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Archive for September, 2008

My Take On The Markets

September 25th, 2008 at 11:00 am

Where do I even start? Ok, first let me say that I don't hold presidents responsible for economic issues. So, I won't be bashing Bush, Clinton or Bush.

Was it caused by real estate speculators, the mortgage brokers writing loans with out proof of income and employment and 100% + loans, was it caused by credit agencies rating all the paper off of SIVs and CDOs AAA and Aaa?

I believe the underlying problem started after the S&L crisis. Coming out of the S&L we hit a little recession where the unemployment rate hit 7.5% and middle management was being squeezed. From 1991-1992, the fed lowered the fed fund rate 375 basis points in less then 2 years. This made credit very easy to get, whether it was buying stocks, loans for companies, and yes even mortgages.

When everything is clicking, this added leverage in the economy causes the economy to expand. Jobs are easy to find, labor pay increases … life is good. But leverage can also cut the other way too.

You could even go further back in time. The S&L crisis caused a recession which caused the fed to loosen the economy. The deregulation of the 1980's caused the S&L crisis. The inflation of the early 1980's caused the deregulation as a last ditch attempt for the S&Ls to save themselves. In the 1970's, S&Ls didn't realize that their business models were fundamentally changing and didn't have a plan when inflation hit.

I could probably go on and on. One thing feeding of another. If I had to choose one thing, it would be the fed aggressively open up credit to everyone in the 1990s, and this has evident in all industries, corporations,

So here we are today. We have underlying assets devalueing or correcting (which ever term you want to use). When these assets started to devalue, firms went out and raised capital (in other words debt). Some of the headlines were Baclays raises 4.5 billion, Fifth Third raise 2 billion, Lehman posts 3 billion loss and sets 6 billion stock sale.

But recently something happened in the markets. The write downs of the assets didn't stop and investors stopped loaning money and buying preferred stock.

So now we are in September, AIG's assets deterred to a point where they had to keep putting up more capital and just couldn't do it any more. Lehman was basically shut out of the capital markets. Write downs are still occurring and financial ratios are still deteriorating.

So what has the government done? First is to save AIG. AIG is basically the insurance provider for the financial industry. If they went under, it would have caused a ripple affect of failures as hedged positions became unhedged.

The second issue was the common citizen losing confidence in the financial system. This was seen when there was a run on money market accounts. Money Market accounts invest in safe short term paper (except the cash enhanced which invest in CP on SIV and CDOs. Black Rock wrote about this last December). In any case, if everyone sells out of a money market fund, the portfolio manager must liquidate the fund. This causes them not to get full value and liquidate for less then a dollar. We say State Street lose 35% of its value in one day because of this.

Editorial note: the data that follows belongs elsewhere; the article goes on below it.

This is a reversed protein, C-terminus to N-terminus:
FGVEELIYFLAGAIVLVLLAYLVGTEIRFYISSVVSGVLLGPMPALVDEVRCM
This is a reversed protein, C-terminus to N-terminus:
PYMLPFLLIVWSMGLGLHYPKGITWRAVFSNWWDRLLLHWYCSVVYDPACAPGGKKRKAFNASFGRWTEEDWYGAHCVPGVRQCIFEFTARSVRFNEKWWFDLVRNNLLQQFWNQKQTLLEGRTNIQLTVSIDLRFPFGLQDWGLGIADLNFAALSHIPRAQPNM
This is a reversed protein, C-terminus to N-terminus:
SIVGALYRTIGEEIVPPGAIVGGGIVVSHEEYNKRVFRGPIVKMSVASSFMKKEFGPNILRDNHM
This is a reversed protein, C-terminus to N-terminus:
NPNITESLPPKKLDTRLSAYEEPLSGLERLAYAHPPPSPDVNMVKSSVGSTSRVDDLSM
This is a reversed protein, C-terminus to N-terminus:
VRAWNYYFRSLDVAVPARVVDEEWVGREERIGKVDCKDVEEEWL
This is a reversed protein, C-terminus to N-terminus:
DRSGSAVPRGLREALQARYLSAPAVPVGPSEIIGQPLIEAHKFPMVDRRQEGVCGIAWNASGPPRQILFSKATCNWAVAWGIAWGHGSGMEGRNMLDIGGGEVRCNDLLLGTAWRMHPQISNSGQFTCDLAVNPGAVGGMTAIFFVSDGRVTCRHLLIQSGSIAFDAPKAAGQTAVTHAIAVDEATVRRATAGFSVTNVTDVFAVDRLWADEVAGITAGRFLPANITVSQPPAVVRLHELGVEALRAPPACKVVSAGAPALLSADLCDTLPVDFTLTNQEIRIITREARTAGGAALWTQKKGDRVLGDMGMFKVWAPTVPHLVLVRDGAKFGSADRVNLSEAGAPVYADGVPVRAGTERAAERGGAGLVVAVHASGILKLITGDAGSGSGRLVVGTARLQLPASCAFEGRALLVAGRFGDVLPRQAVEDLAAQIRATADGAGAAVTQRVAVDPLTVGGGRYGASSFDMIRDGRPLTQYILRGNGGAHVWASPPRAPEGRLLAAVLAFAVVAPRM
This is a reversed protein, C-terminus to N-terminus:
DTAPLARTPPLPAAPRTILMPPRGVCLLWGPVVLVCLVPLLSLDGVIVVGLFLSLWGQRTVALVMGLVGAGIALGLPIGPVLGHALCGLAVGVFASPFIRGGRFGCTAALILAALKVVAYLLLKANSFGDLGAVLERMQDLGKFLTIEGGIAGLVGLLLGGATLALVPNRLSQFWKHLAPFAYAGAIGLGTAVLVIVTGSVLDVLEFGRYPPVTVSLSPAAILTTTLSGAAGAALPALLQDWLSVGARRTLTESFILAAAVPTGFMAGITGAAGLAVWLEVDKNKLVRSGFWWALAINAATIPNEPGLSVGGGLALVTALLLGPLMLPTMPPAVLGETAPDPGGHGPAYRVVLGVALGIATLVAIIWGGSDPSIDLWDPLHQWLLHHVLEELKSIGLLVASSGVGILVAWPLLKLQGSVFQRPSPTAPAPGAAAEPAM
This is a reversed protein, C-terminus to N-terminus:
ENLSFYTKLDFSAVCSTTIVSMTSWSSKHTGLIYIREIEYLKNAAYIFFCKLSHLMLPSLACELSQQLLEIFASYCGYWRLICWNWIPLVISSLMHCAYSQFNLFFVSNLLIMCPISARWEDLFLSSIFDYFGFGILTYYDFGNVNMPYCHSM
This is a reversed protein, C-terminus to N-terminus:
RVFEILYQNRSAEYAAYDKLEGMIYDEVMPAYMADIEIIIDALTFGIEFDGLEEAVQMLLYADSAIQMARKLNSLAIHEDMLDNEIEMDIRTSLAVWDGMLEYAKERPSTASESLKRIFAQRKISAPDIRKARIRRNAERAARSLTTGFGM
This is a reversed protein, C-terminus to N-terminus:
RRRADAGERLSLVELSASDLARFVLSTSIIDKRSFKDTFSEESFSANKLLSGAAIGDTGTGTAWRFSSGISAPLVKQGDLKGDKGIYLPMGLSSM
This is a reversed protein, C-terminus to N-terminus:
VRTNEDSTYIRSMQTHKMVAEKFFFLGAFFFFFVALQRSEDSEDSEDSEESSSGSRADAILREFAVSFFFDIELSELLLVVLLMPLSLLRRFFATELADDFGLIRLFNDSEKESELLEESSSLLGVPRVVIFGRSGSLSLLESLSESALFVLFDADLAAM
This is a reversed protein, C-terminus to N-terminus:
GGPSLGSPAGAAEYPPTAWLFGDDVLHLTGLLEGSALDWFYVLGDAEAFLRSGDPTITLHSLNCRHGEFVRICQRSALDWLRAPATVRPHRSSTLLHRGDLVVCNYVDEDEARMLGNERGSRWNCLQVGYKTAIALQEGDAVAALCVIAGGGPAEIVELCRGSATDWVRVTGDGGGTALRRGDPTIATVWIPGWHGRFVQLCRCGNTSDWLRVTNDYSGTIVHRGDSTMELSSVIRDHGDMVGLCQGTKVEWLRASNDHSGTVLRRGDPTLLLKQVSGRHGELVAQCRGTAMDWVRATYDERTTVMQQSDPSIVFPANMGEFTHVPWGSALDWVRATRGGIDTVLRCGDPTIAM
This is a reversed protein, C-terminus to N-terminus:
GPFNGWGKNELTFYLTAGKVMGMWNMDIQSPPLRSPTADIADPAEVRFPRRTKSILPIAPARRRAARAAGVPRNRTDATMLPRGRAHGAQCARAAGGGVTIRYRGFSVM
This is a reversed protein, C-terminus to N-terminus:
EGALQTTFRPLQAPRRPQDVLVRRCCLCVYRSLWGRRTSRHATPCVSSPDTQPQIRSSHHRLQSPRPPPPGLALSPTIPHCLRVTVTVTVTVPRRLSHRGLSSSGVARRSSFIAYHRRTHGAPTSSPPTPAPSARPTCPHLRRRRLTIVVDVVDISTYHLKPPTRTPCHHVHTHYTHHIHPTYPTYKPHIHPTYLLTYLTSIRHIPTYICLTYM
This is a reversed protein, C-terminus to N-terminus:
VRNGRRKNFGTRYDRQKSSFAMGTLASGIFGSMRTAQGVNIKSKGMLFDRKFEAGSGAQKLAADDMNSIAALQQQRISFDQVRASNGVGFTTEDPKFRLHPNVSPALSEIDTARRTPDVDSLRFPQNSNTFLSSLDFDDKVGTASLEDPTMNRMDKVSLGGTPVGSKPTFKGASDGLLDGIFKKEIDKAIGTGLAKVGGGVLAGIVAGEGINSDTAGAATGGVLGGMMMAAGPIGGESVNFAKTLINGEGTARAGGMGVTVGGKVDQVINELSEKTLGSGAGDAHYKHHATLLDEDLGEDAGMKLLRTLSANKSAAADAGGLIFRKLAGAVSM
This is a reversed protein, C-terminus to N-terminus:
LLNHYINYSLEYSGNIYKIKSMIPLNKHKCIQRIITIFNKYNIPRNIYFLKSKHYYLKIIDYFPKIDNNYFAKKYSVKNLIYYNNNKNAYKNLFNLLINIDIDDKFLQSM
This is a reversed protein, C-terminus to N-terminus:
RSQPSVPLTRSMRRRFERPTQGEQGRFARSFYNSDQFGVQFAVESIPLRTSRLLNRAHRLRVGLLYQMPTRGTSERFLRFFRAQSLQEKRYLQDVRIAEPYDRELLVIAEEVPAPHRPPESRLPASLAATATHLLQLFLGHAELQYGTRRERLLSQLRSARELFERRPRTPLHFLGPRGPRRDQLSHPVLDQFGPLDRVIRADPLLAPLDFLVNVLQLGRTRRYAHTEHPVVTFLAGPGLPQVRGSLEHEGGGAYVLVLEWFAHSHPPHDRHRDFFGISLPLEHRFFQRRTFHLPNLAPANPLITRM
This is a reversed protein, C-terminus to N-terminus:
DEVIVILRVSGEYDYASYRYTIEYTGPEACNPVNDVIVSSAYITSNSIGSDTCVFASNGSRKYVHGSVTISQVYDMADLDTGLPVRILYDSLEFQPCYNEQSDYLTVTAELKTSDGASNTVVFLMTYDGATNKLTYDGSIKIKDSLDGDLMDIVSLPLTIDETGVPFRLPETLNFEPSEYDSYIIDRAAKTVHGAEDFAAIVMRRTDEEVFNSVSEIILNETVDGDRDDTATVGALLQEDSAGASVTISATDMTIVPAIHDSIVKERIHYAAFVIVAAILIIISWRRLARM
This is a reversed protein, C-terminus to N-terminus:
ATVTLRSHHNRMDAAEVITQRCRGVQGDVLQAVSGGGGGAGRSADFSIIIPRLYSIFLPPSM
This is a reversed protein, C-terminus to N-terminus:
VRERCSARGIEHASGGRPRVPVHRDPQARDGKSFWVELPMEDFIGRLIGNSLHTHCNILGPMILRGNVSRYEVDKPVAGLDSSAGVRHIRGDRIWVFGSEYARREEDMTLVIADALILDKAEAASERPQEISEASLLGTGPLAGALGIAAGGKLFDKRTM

So the government has now set up $400 billion to guarantee that money markets will have a dollar price. This has had the effect of stopping the run on the mutual fund industry and chances are the none of the $400 billion will be used. If the market works with out panic, the portfolio managers can unwind there positions without forcing to liquidate at a fire sale.

The next piece is to free up capital and let the credit markets work again. This is the $700 billion. Right now, the institutions carrying this debt bad assets keeps writing them down and doesn't have capital to lend and people with capital to lend don't want to lend it because these write off just keep continuing.

Some the $700 billion is there to buy this debt from the financial institutions. The consensus is that the price will be above the fire sale price currently out there put below the maturity value of the debt. The government will then hold the securities until the market recovers or keep them to maturity. There is talk of starting with the MBS (mortgage backed securities) and moving to others.

So a MBS is security that represents a pool of mortgages. So they take a bunch the 30 year fixed at 5.5% and sell a slice to the bond fund. Most people pay there mortgages so most of the mortgages in the pool will be fine. It's just this small percent that will default and no one knows how much it is. So there is now a supply of MBS and not a lot of buyers. The yield on these are 15%-20%, so the are already steeply discounted.

Now the government is going to come in and basically buy the securities so the yield might be 10% - 15% and hold until the market recovers or the pools mature.

Personally, I expect the government to make money on the AIG deal and the MBS deal and maybe loss less then a billion on the money market thing. Also the terms are that the money will be available if needed. This usually means that the government will sell treasury if the money is needed, they don't have it on hand.

There is an urgency to this. You don't want the credit markets to sieze.

So that's my take. Hope it may sense.

Retirement Numbers

September 24th, 2008 at 08:38 am

Every financial site has there 2 cents on how to determine a retirement number. Some are complex formulas that use monet carlo simulations. They simulate various market conditions and inflation scenarios about a 1,000 times to spit out numbers like there is an 87% chance that you will reach 73% of your goal.

So what is a lay person to do?